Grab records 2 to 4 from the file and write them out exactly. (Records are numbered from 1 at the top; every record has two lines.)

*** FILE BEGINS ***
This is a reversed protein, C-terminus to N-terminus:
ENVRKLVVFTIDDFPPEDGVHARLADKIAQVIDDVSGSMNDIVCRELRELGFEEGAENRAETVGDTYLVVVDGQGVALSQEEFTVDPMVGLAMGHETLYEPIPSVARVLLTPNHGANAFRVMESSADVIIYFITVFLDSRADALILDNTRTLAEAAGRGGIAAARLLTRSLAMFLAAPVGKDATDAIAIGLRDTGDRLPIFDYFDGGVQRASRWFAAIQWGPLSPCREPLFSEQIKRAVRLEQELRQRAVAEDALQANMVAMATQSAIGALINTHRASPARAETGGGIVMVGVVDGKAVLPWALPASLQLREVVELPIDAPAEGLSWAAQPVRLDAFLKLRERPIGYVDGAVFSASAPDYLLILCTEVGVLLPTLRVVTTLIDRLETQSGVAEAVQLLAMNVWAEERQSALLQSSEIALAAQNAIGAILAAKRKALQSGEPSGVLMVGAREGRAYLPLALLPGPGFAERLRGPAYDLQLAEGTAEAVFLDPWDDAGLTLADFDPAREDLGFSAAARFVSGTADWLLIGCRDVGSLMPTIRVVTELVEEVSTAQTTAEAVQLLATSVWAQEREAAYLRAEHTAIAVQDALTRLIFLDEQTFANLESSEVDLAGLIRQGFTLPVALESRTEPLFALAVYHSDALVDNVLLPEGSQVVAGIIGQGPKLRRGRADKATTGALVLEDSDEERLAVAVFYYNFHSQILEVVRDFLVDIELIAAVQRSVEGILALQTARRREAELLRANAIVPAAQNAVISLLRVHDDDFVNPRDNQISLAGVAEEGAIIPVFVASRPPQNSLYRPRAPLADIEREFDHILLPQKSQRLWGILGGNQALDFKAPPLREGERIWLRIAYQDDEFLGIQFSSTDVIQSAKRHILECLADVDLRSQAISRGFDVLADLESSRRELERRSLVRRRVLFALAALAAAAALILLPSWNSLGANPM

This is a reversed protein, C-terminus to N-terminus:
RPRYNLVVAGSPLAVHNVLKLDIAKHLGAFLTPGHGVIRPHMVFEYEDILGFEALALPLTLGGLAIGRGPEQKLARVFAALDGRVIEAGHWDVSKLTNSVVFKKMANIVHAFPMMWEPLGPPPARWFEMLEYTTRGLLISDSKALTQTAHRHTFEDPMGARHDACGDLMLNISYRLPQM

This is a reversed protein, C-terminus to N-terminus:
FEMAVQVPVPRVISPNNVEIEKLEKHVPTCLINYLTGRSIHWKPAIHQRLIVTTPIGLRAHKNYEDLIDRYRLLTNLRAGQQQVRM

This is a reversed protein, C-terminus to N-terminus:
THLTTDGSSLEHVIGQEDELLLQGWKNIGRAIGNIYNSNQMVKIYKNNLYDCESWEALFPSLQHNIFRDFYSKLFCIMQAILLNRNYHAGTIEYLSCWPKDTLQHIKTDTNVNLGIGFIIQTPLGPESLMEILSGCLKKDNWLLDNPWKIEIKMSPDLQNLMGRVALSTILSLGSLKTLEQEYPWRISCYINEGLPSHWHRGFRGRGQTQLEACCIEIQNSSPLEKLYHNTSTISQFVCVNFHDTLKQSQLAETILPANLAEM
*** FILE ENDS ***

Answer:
This is a reversed protein, C-terminus to N-terminus:
RPRYNLVVAGSPLAVHNVLKLDIAKHLGAFLTPGHGVIRPHMVFEYEDILGFEALALPLTLGGLAIGRGPEQKLARVFAALDGRVIEAGHWDVSKLTNSVVFKKMANIVHAFPMMWEPLGPPPARWFEMLEYTTRGLLISDSKALTQTAHRHTFEDPMGARHDACGDLMLNISYRLPQM

This is a reversed protein, C-terminus to N-terminus:
FEMAVQVPVPRVISPNNVEIEKLEKHVPTCLINYLTGRSIHWKPAIHQRLIVTTPIGLRAHKNYEDLIDRYRLLTNLRAGQQQVRM

This is a reversed protein, C-terminus to N-terminus:
THLTTDGSSLEHVIGQEDELLLQGWKNIGRAIGNIYNSNQMVKIYKNNLYDCESWEALFPSLQHNIFRDFYSKLFCIMQAILLNRNYHAGTIEYLSCWPKDTLQHIKTDTNVNLGIGFIIQTPLGPESLMEILSGCLKKDNWLLDNPWKIEIKMSPDLQNLMGRVALSTILSLGSLKTLEQEYPWRISCYINEGLPSHWHRGFRGRGQTQLEACCIEIQNSSPLEKLYHNTSTISQFVCVNFHDTLKQSQLAETILPANLAEM